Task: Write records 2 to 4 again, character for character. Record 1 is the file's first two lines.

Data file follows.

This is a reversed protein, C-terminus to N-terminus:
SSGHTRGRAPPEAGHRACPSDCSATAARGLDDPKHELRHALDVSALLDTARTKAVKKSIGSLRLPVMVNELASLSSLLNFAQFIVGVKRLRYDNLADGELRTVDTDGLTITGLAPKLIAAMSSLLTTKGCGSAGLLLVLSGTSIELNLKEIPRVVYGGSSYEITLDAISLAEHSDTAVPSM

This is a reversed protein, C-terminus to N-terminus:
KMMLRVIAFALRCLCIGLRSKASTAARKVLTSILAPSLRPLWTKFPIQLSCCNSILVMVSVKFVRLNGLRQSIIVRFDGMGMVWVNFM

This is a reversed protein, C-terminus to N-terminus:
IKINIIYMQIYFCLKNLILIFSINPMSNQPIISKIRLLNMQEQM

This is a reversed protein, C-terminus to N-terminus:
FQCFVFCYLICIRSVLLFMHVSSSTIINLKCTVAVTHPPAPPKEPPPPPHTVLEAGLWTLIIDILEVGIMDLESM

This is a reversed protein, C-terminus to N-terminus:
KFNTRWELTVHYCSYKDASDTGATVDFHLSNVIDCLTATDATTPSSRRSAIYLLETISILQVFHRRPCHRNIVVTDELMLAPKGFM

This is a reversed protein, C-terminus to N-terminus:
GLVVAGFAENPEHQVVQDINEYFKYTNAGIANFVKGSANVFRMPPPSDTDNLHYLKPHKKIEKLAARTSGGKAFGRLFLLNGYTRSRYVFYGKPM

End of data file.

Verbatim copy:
This is a reversed protein, C-terminus to N-terminus:
KMMLRVIAFALRCLCIGLRSKASTAARKVLTSILAPSLRPLWTKFPIQLSCCNSILVMVSVKFVRLNGLRQSIIVRFDGMGMVWVNFM

This is a reversed protein, C-terminus to N-terminus:
IKINIIYMQIYFCLKNLILIFSINPMSNQPIISKIRLLNMQEQM

This is a reversed protein, C-terminus to N-terminus:
FQCFVFCYLICIRSVLLFMHVSSSTIINLKCTVAVTHPPAPPKEPPPPPHTVLEAGLWTLIIDILEVGIMDLESM